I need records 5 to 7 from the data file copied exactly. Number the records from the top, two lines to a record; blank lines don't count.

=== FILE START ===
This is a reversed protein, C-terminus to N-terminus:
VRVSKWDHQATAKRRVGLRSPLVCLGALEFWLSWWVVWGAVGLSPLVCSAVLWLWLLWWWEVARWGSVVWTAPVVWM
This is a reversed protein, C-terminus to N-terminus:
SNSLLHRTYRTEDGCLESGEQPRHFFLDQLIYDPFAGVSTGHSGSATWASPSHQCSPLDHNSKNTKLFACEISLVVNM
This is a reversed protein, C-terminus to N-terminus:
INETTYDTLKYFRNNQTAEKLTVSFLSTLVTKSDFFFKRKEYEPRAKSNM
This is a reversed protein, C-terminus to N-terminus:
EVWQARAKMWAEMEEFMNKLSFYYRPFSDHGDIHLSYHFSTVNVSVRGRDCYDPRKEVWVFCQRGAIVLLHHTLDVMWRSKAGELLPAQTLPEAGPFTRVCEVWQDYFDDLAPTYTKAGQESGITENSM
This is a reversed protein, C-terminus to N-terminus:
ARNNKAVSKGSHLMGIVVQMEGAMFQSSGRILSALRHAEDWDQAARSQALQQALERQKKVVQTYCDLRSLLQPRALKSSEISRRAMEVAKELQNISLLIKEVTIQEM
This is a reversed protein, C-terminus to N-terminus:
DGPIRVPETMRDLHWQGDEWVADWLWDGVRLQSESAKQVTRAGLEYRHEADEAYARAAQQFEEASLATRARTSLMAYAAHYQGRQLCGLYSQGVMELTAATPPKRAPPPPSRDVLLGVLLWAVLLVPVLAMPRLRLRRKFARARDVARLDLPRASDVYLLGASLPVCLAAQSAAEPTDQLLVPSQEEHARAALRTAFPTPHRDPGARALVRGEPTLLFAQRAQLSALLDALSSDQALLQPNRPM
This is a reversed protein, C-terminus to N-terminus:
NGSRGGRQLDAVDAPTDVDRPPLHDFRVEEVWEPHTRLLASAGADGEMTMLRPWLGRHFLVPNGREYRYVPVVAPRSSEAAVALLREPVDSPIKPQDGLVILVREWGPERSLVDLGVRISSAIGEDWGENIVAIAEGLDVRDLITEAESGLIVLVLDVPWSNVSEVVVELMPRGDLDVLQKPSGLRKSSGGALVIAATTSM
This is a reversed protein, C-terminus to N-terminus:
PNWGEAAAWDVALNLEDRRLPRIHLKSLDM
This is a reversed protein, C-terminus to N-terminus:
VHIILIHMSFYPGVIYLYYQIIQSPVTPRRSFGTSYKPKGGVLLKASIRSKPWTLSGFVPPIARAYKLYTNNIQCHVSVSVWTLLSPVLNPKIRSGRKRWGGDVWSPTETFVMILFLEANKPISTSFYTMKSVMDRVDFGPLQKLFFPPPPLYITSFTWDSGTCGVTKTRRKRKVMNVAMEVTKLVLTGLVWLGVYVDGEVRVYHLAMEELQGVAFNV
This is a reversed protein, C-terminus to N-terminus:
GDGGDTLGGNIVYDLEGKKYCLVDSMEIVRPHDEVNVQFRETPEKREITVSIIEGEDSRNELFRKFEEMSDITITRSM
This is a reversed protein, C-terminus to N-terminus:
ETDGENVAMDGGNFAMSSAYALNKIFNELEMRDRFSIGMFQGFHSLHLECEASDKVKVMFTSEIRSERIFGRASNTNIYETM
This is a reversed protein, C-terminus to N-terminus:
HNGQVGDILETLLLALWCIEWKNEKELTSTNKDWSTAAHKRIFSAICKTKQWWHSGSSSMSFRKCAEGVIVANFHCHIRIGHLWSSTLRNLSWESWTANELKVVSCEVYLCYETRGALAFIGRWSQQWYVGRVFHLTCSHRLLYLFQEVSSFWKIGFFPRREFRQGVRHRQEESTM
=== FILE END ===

This is a reversed protein, C-terminus to N-terminus:
ARNNKAVSKGSHLMGIVVQMEGAMFQSSGRILSALRHAEDWDQAARSQALQQALERQKKVVQTYCDLRSLLQPRALKSSEISRRAMEVAKELQNISLLIKEVTIQEM
This is a reversed protein, C-terminus to N-terminus:
DGPIRVPETMRDLHWQGDEWVADWLWDGVRLQSESAKQVTRAGLEYRHEADEAYARAAQQFEEASLATRARTSLMAYAAHYQGRQLCGLYSQGVMELTAATPPKRAPPPPSRDVLLGVLLWAVLLVPVLAMPRLRLRRKFARARDVARLDLPRASDVYLLGASLPVCLAAQSAAEPTDQLLVPSQEEHARAALRTAFPTPHRDPGARALVRGEPTLLFAQRAQLSALLDALSSDQALLQPNRPM
This is a reversed protein, C-terminus to N-terminus:
NGSRGGRQLDAVDAPTDVDRPPLHDFRVEEVWEPHTRLLASAGADGEMTMLRPWLGRHFLVPNGREYRYVPVVAPRSSEAAVALLREPVDSPIKPQDGLVILVREWGPERSLVDLGVRISSAIGEDWGENIVAIAEGLDVRDLITEAESGLIVLVLDVPWSNVSEVVVELMPRGDLDVLQKPSGLRKSSGGALVIAATTSM